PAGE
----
Criterion Sunday 586: Island of Lost Souls (1932)

Given when this was made, this remains a fairly terrifying film, but one that nevertheless retains a certain empathy (like the contemporaneous Freaks to a certain extent). That’s not to say it’s entirely unproblematic to modern audiences, but there’s a consistent theme within the film that actually the monsters of the film (its “lost souls”, if you will) are worth protecting and fighting for, as our hero does at several points, much to the annoyance of Charles Laughton’s gentleman scientist who is actually — perhaps itself a commentary on the myth of the enlightened colonial project — quite clearly a monster. Anyone who knows The Island of Dr Moreau knows how this plays out, and it suffers a little from its early sound era origins at times (seeming almost too quiet and slow for our modern tastes), but it’s a great and fascinating early horror movie.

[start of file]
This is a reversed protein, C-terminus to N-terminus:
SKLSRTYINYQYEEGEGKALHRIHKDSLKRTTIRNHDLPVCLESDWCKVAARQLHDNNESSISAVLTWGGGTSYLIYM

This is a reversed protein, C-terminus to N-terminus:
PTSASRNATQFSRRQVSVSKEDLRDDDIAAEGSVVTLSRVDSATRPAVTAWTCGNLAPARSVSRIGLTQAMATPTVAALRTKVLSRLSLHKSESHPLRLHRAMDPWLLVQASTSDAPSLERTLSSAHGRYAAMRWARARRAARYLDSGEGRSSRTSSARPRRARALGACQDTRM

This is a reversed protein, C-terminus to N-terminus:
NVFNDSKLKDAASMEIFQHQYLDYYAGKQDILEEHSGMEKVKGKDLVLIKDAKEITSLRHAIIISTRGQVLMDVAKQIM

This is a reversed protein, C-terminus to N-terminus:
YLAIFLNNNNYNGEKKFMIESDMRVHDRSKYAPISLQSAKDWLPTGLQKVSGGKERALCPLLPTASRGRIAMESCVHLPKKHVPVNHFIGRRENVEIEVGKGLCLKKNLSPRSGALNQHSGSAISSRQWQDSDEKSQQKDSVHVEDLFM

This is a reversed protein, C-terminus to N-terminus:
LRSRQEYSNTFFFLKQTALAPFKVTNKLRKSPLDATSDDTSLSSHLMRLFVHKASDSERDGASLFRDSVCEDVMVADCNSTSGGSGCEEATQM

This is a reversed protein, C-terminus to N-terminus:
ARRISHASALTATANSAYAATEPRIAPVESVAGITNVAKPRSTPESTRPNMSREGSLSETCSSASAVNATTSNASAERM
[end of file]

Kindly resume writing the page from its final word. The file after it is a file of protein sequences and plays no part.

FILM REVIEW: Criterion Collection
Director Erle C. Kenton; Writers Philip Wylie and Waldemar Young (based on the novel The Island of Dr Moreau by H.G. Wells); Cinematographer Karl Struss; Starring Richard Arlen, Charles Laughton, Kathleen Burke, Leila Hyams, Bela Lugosi; Length 70 minutes.

Seen at home (DVD), Wellington, Friday 4 November 2022.

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